Ken Chitwood talks about his favorite asteroid disaster films and what we can learn about how to respond to conflict from them.
An asteroid the size of Brangelina’s Malibu home skimmed past Earth last Friday, February 15th. Although it was not on a collision course, it is a cause for concern for many.
Knowing the stress and panic that an imminent asteroid impact induces, movie makers have long utilized such a plot to entertain audiences with their own entry to a library of over-the-top disaster flicks.
Overwhelmingly, these films play to male moviegoers and scanning the repertoire of such “choice” films, there are a few stock responses to such portentous events that mirror how many men react to stress.
To illustrate this point, and draw a few conclusions about men and reactions to tough situations, it is good to look at three disaster films that play on the asteroid-about-to-strike-earth theme: “Armageddon,” “Deep Impact” and “Seeking a Friend for the End of the World.”
This is the consummate asteroid movie. Bruce Willis. Aerosmith. Fiery rock. Big boom. Save the world. You can’t make it better, or worse, than this.
The film centers around a team of deep-sea oil drillers blasted off into space to land on the Texas-sized asteroid and drill a nuclear device deep inside, which will explode and save the world. Boom. Done.
I can almost guarantee you that this idea was “thunk” up in a room full of dudes. Because men tend to react more aggressively than women to stressful situations ranging in severity from asteroid impacts to financial turmoil in the household.
Scientists in Australia reported that the SRY gene, which helps direct male development, may promote aggressive reactions to stress. This leads to less logical and empathetic reactions to demanding circumstances and more often means a big blow up, rather than a reasoned response.
Hence, the “let’s blow up the big rock in the sky before it hits us,” plan of action in “Armageddon.”
Unfortunately, while such a rejoinder may be a great tear-jerking heroic move in a movie, its poor form when dealing with everyday human situations with the people you love. Instead of fixing the situation, it leads to more pain, deeper issues and potentially, unnecessary violence.
The other half of the SRY gene’s unfortunate endowment to the male stress-response system is typified in the movie, “Deep Impact.”
The basic idea is similar to the previous film, and (surprise, surprise) the world’s leaders, led by Morgan Freeman playing POTUS, decide to detonate the doomsday bolder in the sky. As explained above, this only creates a bigger problem – now they have two massive rocks hurtling towards Earth. So what’s the next response? Hole up in the ground to survive the impact and its after effects.
Typical. Guy. Move.
If reacting out of frustration and vexation does not work, the next tactic employed by most guys is the “flight” side of our evolutionary heritage. If outright confrontation isn’t the answer, then surely, avoidance is the next best option.
This type of counteraction to a pressure-packed situation can involve stepping outside, taking a drive, retreating into a man cave, chilling out with a beer, going to hang with buddies, etc. While it may allow the boiling blood of both parties involved to cool down, it does not address the problem.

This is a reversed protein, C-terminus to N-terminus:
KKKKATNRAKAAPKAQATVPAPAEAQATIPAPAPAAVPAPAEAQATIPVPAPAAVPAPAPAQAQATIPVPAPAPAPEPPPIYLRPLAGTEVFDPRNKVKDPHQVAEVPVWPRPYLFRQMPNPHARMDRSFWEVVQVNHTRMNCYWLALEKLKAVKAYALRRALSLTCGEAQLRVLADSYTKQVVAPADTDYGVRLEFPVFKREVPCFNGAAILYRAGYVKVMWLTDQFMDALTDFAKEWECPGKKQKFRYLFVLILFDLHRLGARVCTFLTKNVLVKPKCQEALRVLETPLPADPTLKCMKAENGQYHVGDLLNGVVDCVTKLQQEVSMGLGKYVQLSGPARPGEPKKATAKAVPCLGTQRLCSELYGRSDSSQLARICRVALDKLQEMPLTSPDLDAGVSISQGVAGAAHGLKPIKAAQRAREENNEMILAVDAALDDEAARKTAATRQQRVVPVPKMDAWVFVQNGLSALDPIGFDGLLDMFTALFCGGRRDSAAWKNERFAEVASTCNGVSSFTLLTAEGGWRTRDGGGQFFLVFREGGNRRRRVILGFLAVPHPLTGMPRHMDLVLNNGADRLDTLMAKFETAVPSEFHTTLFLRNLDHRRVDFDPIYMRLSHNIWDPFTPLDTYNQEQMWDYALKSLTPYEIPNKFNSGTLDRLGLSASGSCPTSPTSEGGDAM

Instead of attending to the issue, it just gets buried deep so it can eventually bubble up in the form of criticism and contempt on the part of the offended party and further stonewalling from the man.
The more stonewalling there is, the less of an emotional connection there will be between partners and the more likely it is that the two won’t make it through their next fight, or successive ones, and their relationship will terminate.
Seeking a Friend for the End of the World
“Seeking a Friend for the End of the World,” is kind of a sad, depressing, film. Not your typical Steve Carrell movie. But as viewers follow the story of the sorrowful protagonist, a love story begins to emerge and hope begins to bloom. (Spoiler alert!) Of course, the asteroid is still destroys the world and the newly devoted couple dies, but an important truth is revealed amidst the ironic comedy and dreary backdrop.
When horrible things happen, when it all hits the fan, it is best to turn towards your partner than to blow up or walk away.
The researchers in Canada who discovered that men more typically emotionally detach themselves in reaction to stressful stimuli found that women “tend and befriend,” engaging in nurturing and social networking.
Men have something to learn here.
It’s easy for us to react to conflict and tension with an attack. We are genetically wired to head into flight mode if the fight seems too big and hairy to handle. Nevertheless, we are called as men to engage the moment and do something amidst the calamity.
The best reply is to turn towards the person you love and cultivate care and encouragement even in the midst of an emotional meteor shower.
Will it stop the asteroid impact? Probably not. Conflict is always going to happen. Will it save you from emotional vulnerability? Absolutely not, it necessarily involves opening your heart to others. Will it engender you to your loved ones and build strong bonds that will matter the next time conflict comes? Definitely, and that’s what really matters when disaster strikes.
Because, when you look at these movies, the asteroid doesn’t really matter – in the end, it’s about the characters and their relationships with each other.
So the next time conflict comes, resist the temptation to react like Bruce Willis or Morgan Freeman and make like Steve Carrell; turn towards your loved one, and care for the relationship rather than the conflict itself.
Photo credit: Flickr / Dreaming in the deep south